The Little Prince

A classic children’s book full of ageless wisdom.

The Little PrinceYesterday, I read The Little Prince a novella by Antoine de Saint-Exupéry. According to Wikipedia,

The novella is both the most-read and most-translated book in the French language, and was voted the best book of the 20th century in France. Translated into more than 250 languages and dialects (as well as braille), selling nearly two million copies annually with sales totaling over 140 million copies worldwide, it has become one of the best-selling books ever published.

Odd that I should live 53 years before managing to squeeze such a famous 98-page read into my busy schedule.

On the surface, this children’s book, which includes simple watercolor illustrations by the author, tells the story of an aviator who has crash-landed in the Sahara Desert. He’s working hard to repair his plane when he meets a small prince who has travelled to earth (and a few other places) from a tiny asteroid. What follows are stories from the little prince’s travels, each of which has an important message that isn’t just for children.

The Fox

Chapter XXI made the biggest impact on me. In that Chapter, the little prince meets a fox who explains to him, in the course of their conversation, the meaning of the word tame:

“It is an act too often neglected,” said the fox. “It means to establish ties.”

“‘To establish ties’?”

“Just that,” said the fox. “To me, you are still nothing more than a little boy who is just like a hundred thousand other little boys. And I have no need of you. And you, on your part, have no need of me. To you, I am nothing more than a fox like a hundred thousand other foxes. But if you tame me, then we shall need each other. To me, you will be unique in all the world. To you, I shall be unique in all the world…”

Later, the fox adds:

“My life is very monotonous,” the fox said. “I hunt chickens; men hunt me. All the chickens are just alike, and all the men are just alike. And, in consequence, I am a little bored. But if you tame me, it will be as if the sun came to shine on my life. I shall know the sound of a step that will be different from all the others. Other steps send me hurrying back underneath the ground. Yours will call me, like music, out of my burrow. And then look: you see the grain-fields down yonder? I do not eat bread. Wheat is of no use to me. The wheat fields have nothing to say to me. And that is sad. But you have hair that is the color of gold. Think how wonderful that will be when you have tamed me! The grain, which is also golden, will bring me back the thought of you. And I shall love to listen to the wind in the wheat…”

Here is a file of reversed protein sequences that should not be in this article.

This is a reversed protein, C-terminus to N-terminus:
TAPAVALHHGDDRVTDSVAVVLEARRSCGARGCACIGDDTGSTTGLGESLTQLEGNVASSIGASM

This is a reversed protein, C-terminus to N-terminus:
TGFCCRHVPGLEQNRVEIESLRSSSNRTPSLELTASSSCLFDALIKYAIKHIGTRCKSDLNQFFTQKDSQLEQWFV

Can you think of a more beautiful way to describe the bond between two people who have come to love and depend upon each other?

There’s more to the story than that, but I’ll let you discover it on your own. I’ll just say this: the end of the story of the fox made me cry when I read it yesterday and it made me cry again today. There’s so much truth in the words. I’m filled with sadness at the knowledge that so few people understand this simple wisdom and how it applies in their lives.

You become responsible, forever, for what you have tamed.

Matters of Consequence

Underlying most of the book is the idea of what’s really important in life. Saint-Exupéry refers to this as “matters of consequence.”

In the little prince’s travels, he meets a businessman who is busy counting and doing sums. He’s too busy to relight his cigarette and almost too busy to answer the prince’s questions between counting and adding. He tells the prince that he can’t stop, that he has so much to do, that he is concerned with matters of consequence. Those matters turn out to be counting the stars, which he has claimed ownership of, despite the fact that he’s not even sure, at first, what they’re called. The prince has questions about this:

“And what good does it do you to own the stars?”

“It does me the good of making me rich.”

“And what good does it do you to be rich?”

“It makes it possible for me to buy more stars, if any are discovered.”

Later, the prince asks the man what he does with the stars.

“I administer them,” replied the businessman. “I count them and recount them. It is difficult. But I am a man who is naturally interested in matters of consequence.”

The little prince was still not satisfied.

“If I owned a silk scarf,” he said, “I could put it around my neck and take it away with me. If I owned a flower, I could pluck that flower and take it away with me. But you cannot pluck the stars from heaven…”

“No. But I can put them in the bank.”